OK, I’ve got this, it’s like horses and dogs, there are Purebreds and Mutts. I giggle and whispered to my mom “Does this mean that they want to know “Who’s your Daddy?” She shot me that “mother look” informing me that I needed to behave and I turned around, but continued to grin.

After Our Presenter read us these definitions, she listed six websites that one could use to help them find their ancestors. She also said that the library offers Ancestry Library Edition & Heritage Quest, they have many CDs on family history available to the patrons that can be viewed in-house. The handout list included information on free sites as Family Search, Roots Web, US Gen Web, and Cyndi’s List.

Page Two was a picture of “stairs”. Well, that’s what an Ancestral Chart looked like to me! Our Presenter explained that you start with yourself, then add your mom and dad, proceed to their parents, and so on. Yeah, I was right, you go up the stairs! She gave us a few minutes to fill in some of the “stairs” on our sheet and then proclaimed that we were well on our way to knowing everything we always wanted to know about genealogy.

“This was easy!” I thought. Maybe that is why the conference room was packed, because as the old saying goes, “If it was easy, anyone could do it” and here we were.

The next handout was a blank 1930 Census form. Our Presenter informed us that it was a blank form and as we find our family information on the real form we were to fill it in on our blank form. OK, I got this too.

Handout number four listed genealogy terms and names of occupations that were common “Back in the day” but are not in used in “Today’s world.” It also listed abbreviations used in cemetery records. I thought to myself, “Cemetery records? What are we going to do in cemeteries, and why?” Ugh, this was turning from Easy to Eewww. Our Presenter explained that doing genealogy meant you gather up the basic facts, including that “cemetery stuff” like Name, Birth Date, Marriage Date, Death Date, and extra information such as where they were born, married, died and buried. Whew! We weren’t really going to hike all over a cemetery, we just need to know the name of it. Feeling better now… breathing under control as well as pulse.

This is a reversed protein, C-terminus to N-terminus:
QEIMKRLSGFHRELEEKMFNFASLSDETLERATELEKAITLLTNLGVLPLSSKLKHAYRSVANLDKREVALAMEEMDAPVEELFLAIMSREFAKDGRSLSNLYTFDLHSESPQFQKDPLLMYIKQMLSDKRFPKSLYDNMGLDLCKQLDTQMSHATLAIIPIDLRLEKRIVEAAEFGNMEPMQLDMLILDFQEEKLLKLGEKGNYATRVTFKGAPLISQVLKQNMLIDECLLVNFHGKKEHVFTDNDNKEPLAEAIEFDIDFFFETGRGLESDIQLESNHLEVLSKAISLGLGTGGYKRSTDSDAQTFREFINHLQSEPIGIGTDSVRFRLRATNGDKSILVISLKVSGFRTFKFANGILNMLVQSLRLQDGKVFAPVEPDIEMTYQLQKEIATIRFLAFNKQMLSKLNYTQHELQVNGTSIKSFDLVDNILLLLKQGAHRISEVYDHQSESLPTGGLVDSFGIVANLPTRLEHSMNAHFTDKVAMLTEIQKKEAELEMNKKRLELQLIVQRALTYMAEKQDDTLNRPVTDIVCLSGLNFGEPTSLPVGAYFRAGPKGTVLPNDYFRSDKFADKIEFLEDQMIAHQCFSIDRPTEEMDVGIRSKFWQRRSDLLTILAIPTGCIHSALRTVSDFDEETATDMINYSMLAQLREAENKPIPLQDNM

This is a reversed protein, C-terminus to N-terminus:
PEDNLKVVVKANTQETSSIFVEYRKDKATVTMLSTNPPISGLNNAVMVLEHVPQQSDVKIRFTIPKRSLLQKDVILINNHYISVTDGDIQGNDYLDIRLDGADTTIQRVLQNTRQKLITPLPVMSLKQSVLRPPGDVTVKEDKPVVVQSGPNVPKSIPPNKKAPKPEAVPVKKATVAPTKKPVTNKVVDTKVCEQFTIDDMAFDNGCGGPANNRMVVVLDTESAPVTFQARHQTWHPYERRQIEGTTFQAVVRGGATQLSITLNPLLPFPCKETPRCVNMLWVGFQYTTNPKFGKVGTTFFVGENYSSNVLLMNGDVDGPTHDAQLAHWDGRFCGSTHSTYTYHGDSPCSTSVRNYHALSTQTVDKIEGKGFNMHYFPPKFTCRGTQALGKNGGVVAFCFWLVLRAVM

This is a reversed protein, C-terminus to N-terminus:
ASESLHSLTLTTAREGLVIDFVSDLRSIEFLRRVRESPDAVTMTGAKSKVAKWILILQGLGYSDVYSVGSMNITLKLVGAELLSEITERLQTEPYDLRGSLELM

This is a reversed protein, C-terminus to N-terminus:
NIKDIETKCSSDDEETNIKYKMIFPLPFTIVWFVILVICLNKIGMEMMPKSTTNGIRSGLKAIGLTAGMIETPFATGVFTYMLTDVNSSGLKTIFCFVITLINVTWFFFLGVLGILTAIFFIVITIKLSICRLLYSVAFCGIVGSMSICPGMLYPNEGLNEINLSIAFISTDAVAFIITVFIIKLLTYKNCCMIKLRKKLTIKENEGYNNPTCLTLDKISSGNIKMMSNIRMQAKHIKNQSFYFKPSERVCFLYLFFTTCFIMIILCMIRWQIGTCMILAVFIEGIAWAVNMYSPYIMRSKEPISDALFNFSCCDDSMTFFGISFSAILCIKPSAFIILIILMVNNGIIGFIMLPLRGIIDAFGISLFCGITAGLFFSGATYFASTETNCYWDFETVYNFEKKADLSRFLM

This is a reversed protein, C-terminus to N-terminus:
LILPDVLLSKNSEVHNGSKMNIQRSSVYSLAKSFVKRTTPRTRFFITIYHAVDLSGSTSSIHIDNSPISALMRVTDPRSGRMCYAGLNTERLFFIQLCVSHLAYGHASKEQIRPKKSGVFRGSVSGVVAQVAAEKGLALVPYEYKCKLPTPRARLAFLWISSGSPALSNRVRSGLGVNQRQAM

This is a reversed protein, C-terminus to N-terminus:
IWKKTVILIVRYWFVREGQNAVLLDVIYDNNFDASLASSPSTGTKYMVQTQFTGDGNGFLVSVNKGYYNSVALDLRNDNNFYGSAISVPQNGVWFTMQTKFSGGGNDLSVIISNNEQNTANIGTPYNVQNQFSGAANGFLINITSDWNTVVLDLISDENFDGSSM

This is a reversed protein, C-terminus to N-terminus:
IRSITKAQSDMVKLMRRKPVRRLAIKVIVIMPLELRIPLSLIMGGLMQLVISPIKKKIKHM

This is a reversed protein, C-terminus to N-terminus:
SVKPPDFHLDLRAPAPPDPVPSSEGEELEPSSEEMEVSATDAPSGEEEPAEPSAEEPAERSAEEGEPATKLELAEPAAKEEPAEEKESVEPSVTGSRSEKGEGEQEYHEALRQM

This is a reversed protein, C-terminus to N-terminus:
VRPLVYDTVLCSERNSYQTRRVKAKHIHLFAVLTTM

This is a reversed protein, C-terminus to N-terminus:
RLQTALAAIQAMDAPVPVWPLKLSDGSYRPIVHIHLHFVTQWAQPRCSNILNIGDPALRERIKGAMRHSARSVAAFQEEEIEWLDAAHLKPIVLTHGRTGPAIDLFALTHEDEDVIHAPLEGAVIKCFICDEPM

By this time 30 minutes had gone by and she opened the floor up to questions. The room was silent. I mean, so silent that you could hear a fly land on fruit.

So I asked, “You said that this library branch specializes in Dutch history and research. My mothers side has some Cherokee Indian ancestors and my father’s family came over from Wales. Where would find information on them? Her answer was this – “Since your family isn’t Dutch you will probably have to go elsewhere. Does anyone have any other questions?” I said “Yes, I have another question. If I can’t find my family here, then where else should I start to look? where is elsewhere?” as I shot a glance to my educator friend in the back who would be researching her non-Dutch but Hispanic family. Our Presenter, the Head of the library Genealogy Department, looked at me for a moment and replied “I don’t know!” in a rather abrupt voice, as if I was to stop annoying her with such silly questions.

Our Presenter then thanked us for coming, wished us Good Luck with our research, then turned and was the first person to leave the room!

That, briefly, was my introduction to genealogy. Little did I know what lay in the path ahead of me, surprising me, my family, and my friends, but that, as they say, is Another Story.

Stay tuned, there is more to come after this brief intermission. Time to hit the concession stand!

– Genealogy Huntress